Education: June 2004 Archives

Brian Micklethwait reports on Samizdata that the British free-market think-tank Civitas is nurturing the development of a chain of local and affordable private primary schools, called the New Model Schools.

A look at their curriculum reveals that their approach is similar to that of the classical Christian school movement in the US. They will be drawing on proven techniques for teaching basic skills, using direct instruction rather than the "child-centred discovery approach" favored in state schools. Storytime will draw on the best of Western culture -- "Bible stories, classic myths and legends, and other traditional tales" -- to build cultural literacy, including a basic knowledge of history and geography. Discipline will be grounded in Judeo-Christian ethics:

The New Model School has no problem with the idea that there are immutable moral laws and that, even with well-behaved children, there will always be a need for sensible rules....

The New Model School will be Christian in ethos, and will treat Judaeo-Christian ethics as an authoritative set of principles to be aspired to, rather than simply as one lifestyle choice among others.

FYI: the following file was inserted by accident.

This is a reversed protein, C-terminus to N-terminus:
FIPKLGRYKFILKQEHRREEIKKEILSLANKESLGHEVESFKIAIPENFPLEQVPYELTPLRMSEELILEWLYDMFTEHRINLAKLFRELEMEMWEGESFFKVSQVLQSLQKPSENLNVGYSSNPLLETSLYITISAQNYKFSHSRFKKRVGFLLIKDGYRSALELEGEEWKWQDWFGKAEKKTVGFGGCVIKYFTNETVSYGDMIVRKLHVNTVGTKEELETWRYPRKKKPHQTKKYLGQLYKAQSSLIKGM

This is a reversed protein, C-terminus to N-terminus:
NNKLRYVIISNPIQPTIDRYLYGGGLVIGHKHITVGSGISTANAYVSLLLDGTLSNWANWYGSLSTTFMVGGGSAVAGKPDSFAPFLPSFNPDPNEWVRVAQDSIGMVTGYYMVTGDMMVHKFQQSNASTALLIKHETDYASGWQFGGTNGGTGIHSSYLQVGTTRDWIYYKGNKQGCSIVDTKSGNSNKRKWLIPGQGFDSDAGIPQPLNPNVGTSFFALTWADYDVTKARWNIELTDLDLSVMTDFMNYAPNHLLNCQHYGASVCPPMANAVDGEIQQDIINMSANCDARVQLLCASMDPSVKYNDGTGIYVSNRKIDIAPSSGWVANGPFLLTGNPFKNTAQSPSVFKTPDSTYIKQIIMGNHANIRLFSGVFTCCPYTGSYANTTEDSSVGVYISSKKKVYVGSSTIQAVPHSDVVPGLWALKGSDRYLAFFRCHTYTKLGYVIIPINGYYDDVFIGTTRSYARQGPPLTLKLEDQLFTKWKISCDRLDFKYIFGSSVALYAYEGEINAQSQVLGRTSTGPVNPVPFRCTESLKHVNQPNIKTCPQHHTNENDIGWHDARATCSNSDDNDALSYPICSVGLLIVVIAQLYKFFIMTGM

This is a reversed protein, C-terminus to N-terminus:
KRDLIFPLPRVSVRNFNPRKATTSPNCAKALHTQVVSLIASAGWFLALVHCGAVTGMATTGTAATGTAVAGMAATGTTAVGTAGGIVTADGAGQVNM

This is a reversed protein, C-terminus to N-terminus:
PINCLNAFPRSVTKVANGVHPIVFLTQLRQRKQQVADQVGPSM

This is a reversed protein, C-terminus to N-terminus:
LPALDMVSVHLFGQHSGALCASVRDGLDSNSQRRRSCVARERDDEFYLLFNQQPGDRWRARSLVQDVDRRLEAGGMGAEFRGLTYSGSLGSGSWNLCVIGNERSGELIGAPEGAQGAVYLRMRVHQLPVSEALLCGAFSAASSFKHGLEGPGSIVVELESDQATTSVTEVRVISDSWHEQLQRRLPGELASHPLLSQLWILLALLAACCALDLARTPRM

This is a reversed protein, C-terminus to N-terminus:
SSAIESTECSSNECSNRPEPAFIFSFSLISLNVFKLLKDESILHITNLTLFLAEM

During "reception year" -- for six-year-olds apparently -- the children will be in school three hours a day. By the end of the year, they will have learned phonics and high frequency sight words, and will be able to read a complex sentence. They will also be able to add and subtract two-digit numbers.

Their approach to education means you don't need extensive and expensive facilities like a pool or a computer lab or a campus. Local school organizers will be responsible to find an affordable place to hold classes. The aim is to keep the cost per pupil for reception year below £1000 (about $1800) a year.

The only thing I see missing is a hands-on component, something Regent Preparatory School (my son's school) provides through nature studies and art and music classes. This aspect of learning is emphasized in classical Christian schools influenced by the educational philosophy of Charlotte Mason.

It is wonderful to see a think-tank going beyond simply making recommendations for government action and instead stimulating and guiding private action to fill a glaring societal need. As these schools are established and prove their worth, they should create pressure for public schools to drop the educational fads they've been embracing. In the meantime, British society needs the kind of educated citizens that these schools should produce if it is to have any capable civic leadership in the future.

About this Archive

This page is a archive of entries in the Education category from June 2004.

Education: October 2003 is the previous archive.

Education: November 2004 is the next archive.

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